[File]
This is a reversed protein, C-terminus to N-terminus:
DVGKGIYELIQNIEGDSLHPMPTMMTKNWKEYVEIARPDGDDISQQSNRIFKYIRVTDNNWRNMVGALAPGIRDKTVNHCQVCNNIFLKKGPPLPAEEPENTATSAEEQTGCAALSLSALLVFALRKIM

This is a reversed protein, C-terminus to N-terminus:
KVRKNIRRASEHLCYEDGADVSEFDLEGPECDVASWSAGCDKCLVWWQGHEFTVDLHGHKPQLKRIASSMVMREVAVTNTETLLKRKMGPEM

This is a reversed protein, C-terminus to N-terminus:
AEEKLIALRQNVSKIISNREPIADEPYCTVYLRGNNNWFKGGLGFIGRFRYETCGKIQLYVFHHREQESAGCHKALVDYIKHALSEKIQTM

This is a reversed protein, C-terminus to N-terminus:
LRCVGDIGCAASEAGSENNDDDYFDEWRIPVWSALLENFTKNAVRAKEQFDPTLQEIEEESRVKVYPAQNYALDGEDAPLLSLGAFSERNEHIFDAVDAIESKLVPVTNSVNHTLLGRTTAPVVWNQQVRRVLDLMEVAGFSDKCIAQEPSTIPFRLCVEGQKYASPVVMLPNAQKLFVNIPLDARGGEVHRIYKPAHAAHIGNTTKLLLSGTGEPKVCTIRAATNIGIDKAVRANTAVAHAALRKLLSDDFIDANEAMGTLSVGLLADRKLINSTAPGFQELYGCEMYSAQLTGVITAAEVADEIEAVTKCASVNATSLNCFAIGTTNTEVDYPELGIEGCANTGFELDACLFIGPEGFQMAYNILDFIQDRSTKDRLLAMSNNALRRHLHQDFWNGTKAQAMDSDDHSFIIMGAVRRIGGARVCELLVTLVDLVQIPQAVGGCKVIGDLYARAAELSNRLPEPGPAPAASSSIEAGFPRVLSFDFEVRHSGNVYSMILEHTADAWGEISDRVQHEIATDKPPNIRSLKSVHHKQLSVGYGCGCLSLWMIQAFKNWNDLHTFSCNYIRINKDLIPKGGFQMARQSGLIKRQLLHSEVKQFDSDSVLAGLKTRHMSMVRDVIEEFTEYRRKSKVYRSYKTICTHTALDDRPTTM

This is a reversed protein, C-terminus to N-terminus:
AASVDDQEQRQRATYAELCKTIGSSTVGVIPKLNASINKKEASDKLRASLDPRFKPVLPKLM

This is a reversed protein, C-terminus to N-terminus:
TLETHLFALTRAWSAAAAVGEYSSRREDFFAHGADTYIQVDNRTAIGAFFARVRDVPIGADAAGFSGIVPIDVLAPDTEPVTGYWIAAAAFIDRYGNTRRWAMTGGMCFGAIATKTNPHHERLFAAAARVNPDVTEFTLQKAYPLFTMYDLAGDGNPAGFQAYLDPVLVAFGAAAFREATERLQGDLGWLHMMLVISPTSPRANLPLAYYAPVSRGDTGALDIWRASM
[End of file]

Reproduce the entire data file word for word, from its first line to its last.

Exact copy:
This is a reversed protein, C-terminus to N-terminus:
DVGKGIYELIQNIEGDSLHPMPTMMTKNWKEYVEIARPDGDDISQQSNRIFKYIRVTDNNWRNMVGALAPGIRDKTVNHCQVCNNIFLKKGPPLPAEEPENTATSAEEQTGCAALSLSALLVFALRKIM

This is a reversed protein, C-terminus to N-terminus:
KVRKNIRRASEHLCYEDGADVSEFDLEGPECDVASWSAGCDKCLVWWQGHEFTVDLHGHKPQLKRIASSMVMREVAVTNTETLLKRKMGPEM

This is a reversed protein, C-terminus to N-terminus:
AEEKLIALRQNVSKIISNREPIADEPYCTVYLRGNNNWFKGGLGFIGRFRYETCGKIQLYVFHHREQESAGCHKALVDYIKHALSEKIQTM

This is a reversed protein, C-terminus to N-terminus:
LRCVGDIGCAASEAGSENNDDDYFDEWRIPVWSALLENFTKNAVRAKEQFDPTLQEIEEESRVKVYPAQNYALDGEDAPLLSLGAFSERNEHIFDAVDAIESKLVPVTNSVNHTLLGRTTAPVVWNQQVRRVLDLMEVAGFSDKCIAQEPSTIPFRLCVEGQKYASPVVMLPNAQKLFVNIPLDARGGEVHRIYKPAHAAHIGNTTKLLLSGTGEPKVCTIRAATNIGIDKAVRANTAVAHAALRKLLSDDFIDANEAMGTLSVGLLADRKLINSTAPGFQELYGCEMYSAQLTGVITAAEVADEIEAVTKCASVNATSLNCFAIGTTNTEVDYPELGIEGCANTGFELDACLFIGPEGFQMAYNILDFIQDRSTKDRLLAMSNNALRRHLHQDFWNGTKAQAMDSDDHSFIIMGAVRRIGGARVCELLVTLVDLVQIPQAVGGCKVIGDLYARAAELSNRLPEPGPAPAASSSIEAGFPRVLSFDFEVRHSGNVYSMILEHTADAWGEISDRVQHEIATDKPPNIRSLKSVHHKQLSVGYGCGCLSLWMIQAFKNWNDLHTFSCNYIRINKDLIPKGGFQMARQSGLIKRQLLHSEVKQFDSDSVLAGLKTRHMSMVRDVIEEFTEYRRKSKVYRSYKTICTHTALDDRPTTM

This is a reversed protein, C-terminus to N-terminus:
AASVDDQEQRQRATYAELCKTIGSSTVGVIPKLNASINKKEASDKLRASLDPRFKPVLPKLM

This is a reversed protein, C-terminus to N-terminus:
TLETHLFALTRAWSAAAAVGEYSSRREDFFAHGADTYIQVDNRTAIGAFFARVRDVPIGADAAGFSGIVPIDVLAPDTEPVTGYWIAAAAFIDRYGNTRRWAMTGGMCFGAIATKTNPHHERLFAAAARVNPDVTEFTLQKAYPLFTMYDLAGDGNPAGFQAYLDPVLVAFGAAAFREATERLQGDLGWLHMMLVISPTSPRANLPLAYYAPVSRGDTGALDIWRASM